General Insurance Article - Eight flaws in cyber insurance policies to refuse pay outs


Mactavish, the UK’s leading expert on insurance governance, has challenged insurers and brokers to guarantee that eight common flaws it has identified in policies will never be used as reasons to refuse pay-outs on cyber insurance claims.

 Several insurers and brokers have denied that the flaws – discovered by Mactavish in analysis of dozens of ‘off-the-shelf’ cyber insurance policies - even exist.

 Mactavish has now challenged the Association of British Insurers, brokers and insurers in an open letter to state publicly on behalf of its members that no claims will be rejected because of these flaws.

 Bruce Hepburn, Chief Executive Officer, Mactavish, commented: “Some insurers and brokers were quick to denounce our findings.

 So we are challenging them to state publicly that they will never use the flaws we identified as the basis to turn down claims.

 “These flaws are a consequence of the immaturity of the specialist cyber insurance market. But this is a rapidly expanding market and it is essential that the industry addresses these issues if the available policies are to meet the needs of companies seeking cover.”

 The eight flaws were outlined in the Mactavish Cyber Risk & Insurance Report, published in November. The flaws include:
 1. Cover can be limited to events triggered by attacks or unauthorised activity – excluding cover for issues caused by accidental errors or omissions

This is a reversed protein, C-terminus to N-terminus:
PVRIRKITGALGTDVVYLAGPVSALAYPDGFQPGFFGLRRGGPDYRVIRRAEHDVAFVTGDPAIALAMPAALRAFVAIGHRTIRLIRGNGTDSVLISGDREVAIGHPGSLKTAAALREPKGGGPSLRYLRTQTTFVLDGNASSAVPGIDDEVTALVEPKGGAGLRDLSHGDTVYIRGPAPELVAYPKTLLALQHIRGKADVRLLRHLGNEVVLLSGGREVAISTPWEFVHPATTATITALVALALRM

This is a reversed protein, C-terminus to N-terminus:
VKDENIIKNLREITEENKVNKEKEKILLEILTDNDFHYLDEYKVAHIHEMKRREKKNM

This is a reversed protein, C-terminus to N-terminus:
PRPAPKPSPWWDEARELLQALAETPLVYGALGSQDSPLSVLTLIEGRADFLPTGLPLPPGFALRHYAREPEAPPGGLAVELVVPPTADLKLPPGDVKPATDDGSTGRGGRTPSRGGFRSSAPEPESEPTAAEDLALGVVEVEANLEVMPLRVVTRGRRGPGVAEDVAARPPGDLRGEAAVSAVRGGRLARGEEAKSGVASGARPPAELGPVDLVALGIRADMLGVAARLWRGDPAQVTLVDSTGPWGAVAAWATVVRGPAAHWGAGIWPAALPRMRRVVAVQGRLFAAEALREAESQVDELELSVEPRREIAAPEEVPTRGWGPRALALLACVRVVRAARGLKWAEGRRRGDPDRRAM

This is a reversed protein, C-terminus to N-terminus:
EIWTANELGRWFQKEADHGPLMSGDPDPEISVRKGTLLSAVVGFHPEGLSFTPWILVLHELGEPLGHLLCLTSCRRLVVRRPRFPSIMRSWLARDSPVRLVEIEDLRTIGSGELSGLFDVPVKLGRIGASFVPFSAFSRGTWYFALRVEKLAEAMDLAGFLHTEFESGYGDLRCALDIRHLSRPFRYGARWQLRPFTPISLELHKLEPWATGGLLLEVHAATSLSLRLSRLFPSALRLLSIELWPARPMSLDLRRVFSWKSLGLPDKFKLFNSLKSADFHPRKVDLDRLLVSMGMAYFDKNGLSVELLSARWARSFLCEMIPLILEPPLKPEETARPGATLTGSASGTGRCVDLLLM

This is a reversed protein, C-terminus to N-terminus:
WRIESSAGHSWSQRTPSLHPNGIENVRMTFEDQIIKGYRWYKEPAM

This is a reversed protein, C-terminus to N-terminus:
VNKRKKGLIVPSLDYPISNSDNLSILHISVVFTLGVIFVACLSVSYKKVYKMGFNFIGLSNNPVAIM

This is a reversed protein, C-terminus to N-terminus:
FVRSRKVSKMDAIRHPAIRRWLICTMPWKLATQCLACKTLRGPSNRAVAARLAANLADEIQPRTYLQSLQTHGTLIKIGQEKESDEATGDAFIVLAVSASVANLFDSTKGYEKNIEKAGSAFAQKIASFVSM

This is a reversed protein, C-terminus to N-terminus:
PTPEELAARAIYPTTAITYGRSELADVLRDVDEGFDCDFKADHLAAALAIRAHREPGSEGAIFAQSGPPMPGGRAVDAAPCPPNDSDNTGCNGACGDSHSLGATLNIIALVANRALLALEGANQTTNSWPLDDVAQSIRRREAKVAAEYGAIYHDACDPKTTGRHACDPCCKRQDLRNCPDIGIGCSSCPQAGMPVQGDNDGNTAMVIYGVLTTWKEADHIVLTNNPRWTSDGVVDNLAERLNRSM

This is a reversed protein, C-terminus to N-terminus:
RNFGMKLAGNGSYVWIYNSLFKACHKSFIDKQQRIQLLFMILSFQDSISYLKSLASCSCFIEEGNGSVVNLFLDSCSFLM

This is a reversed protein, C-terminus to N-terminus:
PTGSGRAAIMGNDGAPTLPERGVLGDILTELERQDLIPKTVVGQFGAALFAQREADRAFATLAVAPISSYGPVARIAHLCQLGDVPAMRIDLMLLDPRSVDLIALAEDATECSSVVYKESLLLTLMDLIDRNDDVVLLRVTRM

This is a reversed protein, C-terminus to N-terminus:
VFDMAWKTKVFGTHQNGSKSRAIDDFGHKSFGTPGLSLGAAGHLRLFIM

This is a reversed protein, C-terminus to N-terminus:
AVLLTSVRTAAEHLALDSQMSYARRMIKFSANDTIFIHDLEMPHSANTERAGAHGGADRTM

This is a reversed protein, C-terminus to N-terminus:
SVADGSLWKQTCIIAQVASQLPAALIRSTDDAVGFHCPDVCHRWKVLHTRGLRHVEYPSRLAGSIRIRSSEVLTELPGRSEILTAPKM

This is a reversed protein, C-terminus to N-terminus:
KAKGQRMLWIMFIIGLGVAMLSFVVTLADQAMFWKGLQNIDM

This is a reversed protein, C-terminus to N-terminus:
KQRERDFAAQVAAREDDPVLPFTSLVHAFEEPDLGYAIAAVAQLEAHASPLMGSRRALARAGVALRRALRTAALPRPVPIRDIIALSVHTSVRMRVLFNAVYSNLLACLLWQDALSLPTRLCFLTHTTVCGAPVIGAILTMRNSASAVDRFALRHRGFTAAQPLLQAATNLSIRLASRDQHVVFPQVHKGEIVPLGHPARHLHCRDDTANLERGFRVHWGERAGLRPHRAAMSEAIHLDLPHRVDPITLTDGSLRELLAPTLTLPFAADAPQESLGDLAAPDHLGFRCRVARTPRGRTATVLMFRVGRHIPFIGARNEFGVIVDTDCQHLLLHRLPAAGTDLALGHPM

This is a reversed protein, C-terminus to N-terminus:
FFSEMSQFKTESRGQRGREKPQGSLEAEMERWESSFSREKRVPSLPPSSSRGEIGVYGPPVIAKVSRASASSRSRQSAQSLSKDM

2. Data breach costs can be limited – e.g. covering only costs that the business is strictly legally required to incur (as opposed to much greater costs which would be incurred in practice)
 3. Systems interruption cover can be limited to only the brief period of actual network interruption, providing no cover for the more significant knock-on revenue impact in the period after IT systems are restored but the business is still disrupted
 4. Cover for systems delivered by outsourced service providers (many businesses’ most significant exposure) varies significantly and is often limited or excluded
 5. Exclusions for software in development or systems being rolled out are common and can be unclear or in the worst cases exclude events relating to any recently updated systems
 6. Where contractors cause issues (e.g. a data breach) but the business is legally responsible, policies will sometimes not respond
 7. Notification requirements are often complex and onerous
 8. Businesses are forced to choose IT, legal or PR specialists appointed by their insurer.

  

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